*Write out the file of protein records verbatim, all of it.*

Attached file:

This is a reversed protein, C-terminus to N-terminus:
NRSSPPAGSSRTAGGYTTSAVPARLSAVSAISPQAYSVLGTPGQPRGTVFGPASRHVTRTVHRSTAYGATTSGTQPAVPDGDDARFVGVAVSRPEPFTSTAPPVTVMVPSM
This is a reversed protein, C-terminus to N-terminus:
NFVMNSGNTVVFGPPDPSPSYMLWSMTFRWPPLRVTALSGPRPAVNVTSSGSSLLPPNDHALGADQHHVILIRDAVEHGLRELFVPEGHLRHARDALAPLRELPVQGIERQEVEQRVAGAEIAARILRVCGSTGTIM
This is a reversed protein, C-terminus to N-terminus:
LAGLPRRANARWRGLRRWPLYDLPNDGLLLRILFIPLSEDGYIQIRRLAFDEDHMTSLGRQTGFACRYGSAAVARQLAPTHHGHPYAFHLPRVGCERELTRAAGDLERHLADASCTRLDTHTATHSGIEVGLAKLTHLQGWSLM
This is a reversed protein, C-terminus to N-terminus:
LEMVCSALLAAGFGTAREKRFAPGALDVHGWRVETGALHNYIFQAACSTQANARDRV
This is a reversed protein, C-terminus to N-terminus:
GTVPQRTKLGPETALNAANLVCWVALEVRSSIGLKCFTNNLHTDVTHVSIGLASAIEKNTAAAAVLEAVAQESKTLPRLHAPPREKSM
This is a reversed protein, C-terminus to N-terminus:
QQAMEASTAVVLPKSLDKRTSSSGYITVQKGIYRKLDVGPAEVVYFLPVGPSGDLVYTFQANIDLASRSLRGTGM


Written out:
This is a reversed protein, C-terminus to N-terminus:
NRSSPPAGSSRTAGGYTTSAVPARLSAVSAISPQAYSVLGTPGQPRGTVFGPASRHVTRTVHRSTAYGATTSGTQPAVPDGDDARFVGVAVSRPEPFTSTAPPVTVMVPSM
This is a reversed protein, C-terminus to N-terminus:
NFVMNSGNTVVFGPPDPSPSYMLWSMTFRWPPLRVTALSGPRPAVNVTSSGSSLLPPNDHALGADQHHVILIRDAVEHGLRELFVPEGHLRHARDALAPLRELPVQGIERQEVEQRVAGAEIAARILRVCGSTGTIM
This is a reversed protein, C-terminus to N-terminus:
LAGLPRRANARWRGLRRWPLYDLPNDGLLLRILFIPLSEDGYIQIRRLAFDEDHMTSLGRQTGFACRYGSAAVARQLAPTHHGHPYAFHLPRVGCERELTRAAGDLERHLADASCTRLDTHTATHSGIEVGLAKLTHLQGWSLM
This is a reversed protein, C-terminus to N-terminus:
LEMVCSALLAAGFGTAREKRFAPGALDVHGWRVETGALHNYIFQAACSTQANARDRV
This is a reversed protein, C-terminus to N-terminus:
GTVPQRTKLGPETALNAANLVCWVALEVRSSIGLKCFTNNLHTDVTHVSIGLASAIEKNTAAAAVLEAVAQESKTLPRLHAPPREKSM
This is a reversed protein, C-terminus to N-terminus:
QQAMEASTAVVLPKSLDKRTSSSGYITVQKGIYRKLDVGPAEVVYFLPVGPSGDLVYTFQANIDLASRSLRGTGM